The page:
When choosing an aquarium, the height, the width, and even the length are very important. Standard glass aquariums from 20 to 55 gallons are typically 12” from front glass to back glass. When using artificial decoration this narrow width works well since there is a large assortment of sizes available. However stacking live rock in such a space will create an almost vertical rock wall that looks like a cliff. While the wall may appear adequate, wider aquariums (at least 18 inches wide front to back) allow for deep caves, ledges and a more appealing look. Wider tanks offer room to create an open sandy area in front of the rockwork in which fish can swim. Shallow aquariums (from top to bottom) make for easier cleaning and servicing than their deep counterparts, and also allow more intense light for sea anemones and corals opposed to deep aquariums. That said, our best choice is an aquarium 12” to 30” deep.
The length of an aquarium can create the WOW factor. When most people see an aquarium at least 6 feet long in a home, they say “WOW!” When choosing a drilled aquarium, plan for the equipment to be plumbed into a cabinet below it. A larger cabinet makes it easier to house, plumb and service the necessary equipment. Most saltwater hobbyists choose an aquarium three to six feet in length.
Here are a few common saltwater aquarium sizes:
65 gallons - 36” (L) x 18” (W) x 24” (H)
90 gallons - 48” (L) x 18” (W) x 24” (H)
120 gallons - 48” (L) x 24” (W) x 24” (H)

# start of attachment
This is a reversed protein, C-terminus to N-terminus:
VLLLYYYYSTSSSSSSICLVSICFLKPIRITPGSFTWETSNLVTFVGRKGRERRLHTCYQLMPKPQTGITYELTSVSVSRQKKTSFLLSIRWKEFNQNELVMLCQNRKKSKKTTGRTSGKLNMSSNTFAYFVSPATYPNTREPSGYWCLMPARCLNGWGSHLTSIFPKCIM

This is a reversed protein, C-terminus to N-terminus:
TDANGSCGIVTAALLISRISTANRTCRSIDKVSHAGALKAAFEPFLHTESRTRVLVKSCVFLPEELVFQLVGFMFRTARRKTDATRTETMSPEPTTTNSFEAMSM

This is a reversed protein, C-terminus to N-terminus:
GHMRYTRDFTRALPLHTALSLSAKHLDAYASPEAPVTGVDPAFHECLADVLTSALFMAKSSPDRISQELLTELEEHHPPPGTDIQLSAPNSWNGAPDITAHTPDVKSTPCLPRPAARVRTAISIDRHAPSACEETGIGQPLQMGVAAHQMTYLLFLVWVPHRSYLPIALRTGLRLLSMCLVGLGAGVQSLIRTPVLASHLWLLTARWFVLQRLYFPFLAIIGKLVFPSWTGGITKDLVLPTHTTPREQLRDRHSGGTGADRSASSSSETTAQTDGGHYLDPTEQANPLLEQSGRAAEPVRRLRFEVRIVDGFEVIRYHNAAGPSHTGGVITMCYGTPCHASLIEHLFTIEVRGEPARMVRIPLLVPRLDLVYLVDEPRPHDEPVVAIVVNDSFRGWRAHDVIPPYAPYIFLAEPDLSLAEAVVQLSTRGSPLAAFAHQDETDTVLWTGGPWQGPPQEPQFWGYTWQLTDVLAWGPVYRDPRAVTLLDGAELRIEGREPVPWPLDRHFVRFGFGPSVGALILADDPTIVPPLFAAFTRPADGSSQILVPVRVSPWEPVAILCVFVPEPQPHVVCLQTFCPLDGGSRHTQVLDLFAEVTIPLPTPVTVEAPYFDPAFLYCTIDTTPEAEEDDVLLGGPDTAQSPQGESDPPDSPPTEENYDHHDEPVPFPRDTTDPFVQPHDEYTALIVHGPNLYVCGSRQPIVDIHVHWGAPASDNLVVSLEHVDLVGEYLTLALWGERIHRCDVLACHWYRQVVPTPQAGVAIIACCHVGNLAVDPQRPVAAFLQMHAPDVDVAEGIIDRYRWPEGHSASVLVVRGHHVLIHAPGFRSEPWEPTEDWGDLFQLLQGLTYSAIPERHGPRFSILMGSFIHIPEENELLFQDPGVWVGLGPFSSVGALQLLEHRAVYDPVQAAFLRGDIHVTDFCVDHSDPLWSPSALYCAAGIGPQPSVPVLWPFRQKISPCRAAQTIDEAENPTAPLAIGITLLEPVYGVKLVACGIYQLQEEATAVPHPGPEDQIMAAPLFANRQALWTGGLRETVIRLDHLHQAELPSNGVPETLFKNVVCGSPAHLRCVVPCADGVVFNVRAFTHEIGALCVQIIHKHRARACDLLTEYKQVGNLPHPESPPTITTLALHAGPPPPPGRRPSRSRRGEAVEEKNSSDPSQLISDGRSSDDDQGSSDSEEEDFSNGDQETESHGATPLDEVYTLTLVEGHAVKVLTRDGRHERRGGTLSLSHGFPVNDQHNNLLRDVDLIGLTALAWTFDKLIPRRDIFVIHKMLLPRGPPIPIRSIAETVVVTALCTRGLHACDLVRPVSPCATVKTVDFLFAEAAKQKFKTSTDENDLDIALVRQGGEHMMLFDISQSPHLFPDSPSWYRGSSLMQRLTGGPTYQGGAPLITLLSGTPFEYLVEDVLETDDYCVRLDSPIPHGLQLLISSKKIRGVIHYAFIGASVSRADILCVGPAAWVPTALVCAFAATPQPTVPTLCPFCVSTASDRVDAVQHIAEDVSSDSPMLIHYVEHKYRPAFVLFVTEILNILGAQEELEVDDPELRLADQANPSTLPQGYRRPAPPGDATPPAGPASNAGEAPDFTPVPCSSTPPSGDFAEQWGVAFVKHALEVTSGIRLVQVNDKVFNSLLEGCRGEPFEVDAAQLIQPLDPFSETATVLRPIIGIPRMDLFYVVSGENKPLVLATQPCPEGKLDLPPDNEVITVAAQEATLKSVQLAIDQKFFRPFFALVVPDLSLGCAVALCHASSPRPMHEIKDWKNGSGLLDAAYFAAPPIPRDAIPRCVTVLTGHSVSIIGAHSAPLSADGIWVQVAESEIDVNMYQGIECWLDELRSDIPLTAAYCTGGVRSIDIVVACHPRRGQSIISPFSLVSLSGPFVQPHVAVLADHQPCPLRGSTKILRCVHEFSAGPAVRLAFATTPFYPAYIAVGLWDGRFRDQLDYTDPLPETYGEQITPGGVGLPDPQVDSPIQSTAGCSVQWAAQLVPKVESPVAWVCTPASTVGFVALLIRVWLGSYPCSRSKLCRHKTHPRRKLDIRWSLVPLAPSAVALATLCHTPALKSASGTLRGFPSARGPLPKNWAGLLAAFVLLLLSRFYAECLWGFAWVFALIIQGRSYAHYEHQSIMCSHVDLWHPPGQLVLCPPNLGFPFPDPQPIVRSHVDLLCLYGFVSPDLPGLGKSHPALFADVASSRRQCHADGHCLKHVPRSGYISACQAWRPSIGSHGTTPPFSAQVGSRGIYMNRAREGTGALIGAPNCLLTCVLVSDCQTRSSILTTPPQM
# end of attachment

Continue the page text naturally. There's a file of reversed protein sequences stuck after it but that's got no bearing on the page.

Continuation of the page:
180 gallons - 72” (L) x 24” (W) x 24” (H)
210 gallons - 72” (L) x 24” (W) x 29” (H)
Acrylic aquariums are very popular and available in different shapes and sizes. These aquariums can be shaped as cubes, cylinders, bow-fronts - just about any shape you can imagine!
It is a good rule for a new saltwater fish keeper to purchase the largest aquarium their budget can afford, at least 29 gallons. Many hobbyists end up buying a second aquarium once they find out their first aquarium was too small.
Here are some benefits of a larger aquarium:
- Large aquariums are more stable than their smaller counterparts. Temperature and critical levels in large bodies of water do not fluctuate quickly.
- Large aquariums are more forgiving. If fish are overcrowded or overfed, there is more water to handle the mess.
- You can keep a larger variety of fish and invertebrates in a larger aquarium with many hiding places.
- You can keep large-sized fish.
- You can keep larger numbers of fish and/or schools of small fish.